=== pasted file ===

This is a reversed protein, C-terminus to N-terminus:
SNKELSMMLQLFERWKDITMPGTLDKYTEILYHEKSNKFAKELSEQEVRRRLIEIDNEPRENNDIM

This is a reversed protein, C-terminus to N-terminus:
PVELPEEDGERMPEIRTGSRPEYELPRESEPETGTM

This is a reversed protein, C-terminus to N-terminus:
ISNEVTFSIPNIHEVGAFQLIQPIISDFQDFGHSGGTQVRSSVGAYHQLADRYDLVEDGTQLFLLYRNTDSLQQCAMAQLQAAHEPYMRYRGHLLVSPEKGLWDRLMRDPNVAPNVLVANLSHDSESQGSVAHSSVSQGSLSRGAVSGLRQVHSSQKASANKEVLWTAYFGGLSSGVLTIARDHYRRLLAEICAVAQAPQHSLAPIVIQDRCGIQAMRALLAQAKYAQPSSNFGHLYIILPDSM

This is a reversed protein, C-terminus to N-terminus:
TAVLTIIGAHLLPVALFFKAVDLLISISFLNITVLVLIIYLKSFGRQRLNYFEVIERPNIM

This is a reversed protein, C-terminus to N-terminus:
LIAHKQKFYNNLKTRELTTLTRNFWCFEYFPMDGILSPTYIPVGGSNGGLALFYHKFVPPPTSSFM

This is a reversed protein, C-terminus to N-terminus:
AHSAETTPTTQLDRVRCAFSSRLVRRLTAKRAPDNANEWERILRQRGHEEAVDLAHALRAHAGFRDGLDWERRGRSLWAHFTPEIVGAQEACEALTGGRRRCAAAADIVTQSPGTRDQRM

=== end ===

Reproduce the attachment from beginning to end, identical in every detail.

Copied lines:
This is a reversed protein, C-terminus to N-terminus:
SNKELSMMLQLFERWKDITMPGTLDKYTEILYHEKSNKFAKELSEQEVRRRLIEIDNEPRENNDIM

This is a reversed protein, C-terminus to N-terminus:
PVELPEEDGERMPEIRTGSRPEYELPRESEPETGTM

This is a reversed protein, C-terminus to N-terminus:
ISNEVTFSIPNIHEVGAFQLIQPIISDFQDFGHSGGTQVRSSVGAYHQLADRYDLVEDGTQLFLLYRNTDSLQQCAMAQLQAAHEPYMRYRGHLLVSPEKGLWDRLMRDPNVAPNVLVANLSHDSESQGSVAHSSVSQGSLSRGAVSGLRQVHSSQKASANKEVLWTAYFGGLSSGVLTIARDHYRRLLAEICAVAQAPQHSLAPIVIQDRCGIQAMRALLAQAKYAQPSSNFGHLYIILPDSM

This is a reversed protein, C-terminus to N-terminus:
TAVLTIIGAHLLPVALFFKAVDLLISISFLNITVLVLIIYLKSFGRQRLNYFEVIERPNIM

This is a reversed protein, C-terminus to N-terminus:
LIAHKQKFYNNLKTRELTTLTRNFWCFEYFPMDGILSPTYIPVGGSNGGLALFYHKFVPPPTSSFM

This is a reversed protein, C-terminus to N-terminus:
AHSAETTPTTQLDRVRCAFSSRLVRRLTAKRAPDNANEWERILRQRGHEEAVDLAHALRAHAGFRDGLDWERRGRSLWAHFTPEIVGAQEACEALTGGRRRCAAAADIVTQSPGTRDQRM